A bill is set to be introduced in the United States House of Representatives to reinstate net neutrality.
The ‘Save the Internet Act’ will be introduced to re-establish laws that were repealed in late 2017.
The Federal Communications Commission (FCC) previously voted to remove restrictions put on internet service providers, which meant they could slow down the speed of some users and create fast lanes for people willing to pay extra.
Laws put in place by Barack Obama gave every citizen in America access to the same internet speeds; whether you were an individual streaming shows, a small shop, or a tech giant like Google. Large companies like Facebook and Google opposed the ruling, with internet service providers like Comcast and AT&T supporting the bill.
The text of the bill hasn’t been released just yet, but the proposal was included on Monday in a letter written by Speaker of the House, Nancy Pelosi. It’s thought the bill will likely call for internet services to be re-classified under ‘common carrier.
In 2017, the Senate controlled by the Democrats passed a resolution to overturn the FCC’s net neutrality repeal under the Congressional Review Act. But the House, which was then controlled by the Republicans, did not take up the resolution.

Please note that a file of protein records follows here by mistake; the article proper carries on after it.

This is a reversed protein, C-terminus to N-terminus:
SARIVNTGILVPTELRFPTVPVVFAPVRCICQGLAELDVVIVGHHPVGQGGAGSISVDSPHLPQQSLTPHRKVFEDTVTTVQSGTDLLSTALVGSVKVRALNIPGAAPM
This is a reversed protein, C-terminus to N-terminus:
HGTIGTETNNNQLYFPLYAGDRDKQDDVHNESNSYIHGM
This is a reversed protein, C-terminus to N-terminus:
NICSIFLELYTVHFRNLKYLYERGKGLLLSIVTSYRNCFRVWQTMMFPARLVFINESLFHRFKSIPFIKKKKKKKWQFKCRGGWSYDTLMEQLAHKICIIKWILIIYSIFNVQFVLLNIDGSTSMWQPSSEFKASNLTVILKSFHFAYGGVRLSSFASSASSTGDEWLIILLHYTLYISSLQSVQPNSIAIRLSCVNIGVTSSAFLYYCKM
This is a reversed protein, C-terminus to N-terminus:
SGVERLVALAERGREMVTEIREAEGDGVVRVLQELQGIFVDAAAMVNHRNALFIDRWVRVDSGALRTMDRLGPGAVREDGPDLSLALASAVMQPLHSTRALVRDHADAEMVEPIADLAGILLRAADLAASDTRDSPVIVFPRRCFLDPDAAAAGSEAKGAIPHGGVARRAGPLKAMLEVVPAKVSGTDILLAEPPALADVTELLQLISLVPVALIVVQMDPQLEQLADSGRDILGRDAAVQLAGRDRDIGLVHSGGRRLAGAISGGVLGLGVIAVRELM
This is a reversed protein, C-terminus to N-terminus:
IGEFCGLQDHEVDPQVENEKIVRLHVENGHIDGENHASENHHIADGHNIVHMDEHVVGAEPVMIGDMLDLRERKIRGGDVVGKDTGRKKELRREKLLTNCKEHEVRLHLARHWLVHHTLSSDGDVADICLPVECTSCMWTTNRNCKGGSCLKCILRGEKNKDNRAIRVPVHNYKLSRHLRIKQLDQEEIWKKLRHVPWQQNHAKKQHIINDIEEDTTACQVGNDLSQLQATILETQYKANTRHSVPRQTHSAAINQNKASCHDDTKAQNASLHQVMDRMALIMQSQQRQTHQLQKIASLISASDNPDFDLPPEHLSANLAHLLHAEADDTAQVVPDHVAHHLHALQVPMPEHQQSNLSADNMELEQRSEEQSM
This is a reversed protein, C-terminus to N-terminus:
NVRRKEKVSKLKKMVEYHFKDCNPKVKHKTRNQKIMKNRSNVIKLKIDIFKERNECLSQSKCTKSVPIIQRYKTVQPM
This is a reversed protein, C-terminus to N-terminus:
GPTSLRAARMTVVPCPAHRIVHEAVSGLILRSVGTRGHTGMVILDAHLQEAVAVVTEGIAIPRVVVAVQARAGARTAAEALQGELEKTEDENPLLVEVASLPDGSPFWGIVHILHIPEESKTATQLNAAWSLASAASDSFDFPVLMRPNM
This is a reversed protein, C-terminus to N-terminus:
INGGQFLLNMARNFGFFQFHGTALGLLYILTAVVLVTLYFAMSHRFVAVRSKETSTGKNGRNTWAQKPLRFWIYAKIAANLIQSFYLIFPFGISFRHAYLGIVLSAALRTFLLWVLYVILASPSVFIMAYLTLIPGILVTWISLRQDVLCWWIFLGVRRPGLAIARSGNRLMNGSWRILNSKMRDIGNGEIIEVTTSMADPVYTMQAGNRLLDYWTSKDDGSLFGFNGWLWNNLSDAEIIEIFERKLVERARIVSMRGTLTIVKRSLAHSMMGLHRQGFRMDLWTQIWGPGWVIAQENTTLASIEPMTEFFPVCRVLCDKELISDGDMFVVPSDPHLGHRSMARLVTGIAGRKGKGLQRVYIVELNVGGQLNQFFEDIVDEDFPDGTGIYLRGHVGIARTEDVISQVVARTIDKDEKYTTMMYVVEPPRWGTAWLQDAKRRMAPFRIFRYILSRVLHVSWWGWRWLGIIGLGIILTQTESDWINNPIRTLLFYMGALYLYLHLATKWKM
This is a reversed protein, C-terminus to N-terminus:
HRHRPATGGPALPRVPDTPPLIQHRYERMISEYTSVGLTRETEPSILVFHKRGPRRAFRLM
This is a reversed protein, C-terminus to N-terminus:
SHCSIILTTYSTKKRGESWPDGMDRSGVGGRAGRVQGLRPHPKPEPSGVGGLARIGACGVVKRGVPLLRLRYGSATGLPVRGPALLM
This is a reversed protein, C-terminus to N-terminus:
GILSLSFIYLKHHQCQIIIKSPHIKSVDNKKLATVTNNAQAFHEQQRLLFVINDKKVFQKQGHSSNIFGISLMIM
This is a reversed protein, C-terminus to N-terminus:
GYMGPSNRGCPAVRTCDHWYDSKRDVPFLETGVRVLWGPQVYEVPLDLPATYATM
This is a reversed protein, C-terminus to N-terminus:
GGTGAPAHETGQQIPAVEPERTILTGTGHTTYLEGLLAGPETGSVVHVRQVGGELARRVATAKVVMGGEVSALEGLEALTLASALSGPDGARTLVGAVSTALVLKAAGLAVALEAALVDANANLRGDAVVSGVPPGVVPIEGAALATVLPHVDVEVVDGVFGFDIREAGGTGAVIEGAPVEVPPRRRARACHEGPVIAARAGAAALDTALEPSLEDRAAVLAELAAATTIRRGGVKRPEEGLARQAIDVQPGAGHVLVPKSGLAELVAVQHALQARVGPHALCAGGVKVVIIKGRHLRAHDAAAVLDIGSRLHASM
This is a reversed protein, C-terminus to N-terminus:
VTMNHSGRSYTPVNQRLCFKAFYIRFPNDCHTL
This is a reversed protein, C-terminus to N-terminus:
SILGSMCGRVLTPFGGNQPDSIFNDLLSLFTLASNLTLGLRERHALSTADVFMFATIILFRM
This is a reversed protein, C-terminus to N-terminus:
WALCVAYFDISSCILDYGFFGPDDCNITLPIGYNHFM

Without net neutrality, service providers would give those paying extra an access to faster, more efficient internet speeds. Providers would also be able to block or censor specific content without regulation.
Stronger net neutrality rules would make the FCC place bans on throttling site speed, something which ISPs are legally allowed to do. They’re allowed to charge more for access to certain websites or apps, block others, and throttle load speeds.
According to Inverse, a nationwide poll conducted by the pro-net neutrality Mozilla group (makers of the Firefox browser) found support for net neutrality was at 78 per cent. For adults under the age of 35, it was 84 per cent.
Timothy Karr, senior director of strategy and communications at Free Press told Gizmodo all sides of voters wanted net neutrality:
The bill isn’t out yet, but we hope it will give a congressional stamp of approval to the FCC’s 2015 Net Neutrality rules and the whole Open Internet Order.
That’s crucial, because the legal framework already in Title II is the baseline for guaranteeing the full range of protections demanded by internet users, including overwhelming majorities of Democratic and Republican voters.
With the Senate being controlled by the Republicans and the president being anti-net neutrality, it’s difficult to know how far the bill will actually go.
If you have a story you want to tell send it to UNILAD via [email protected]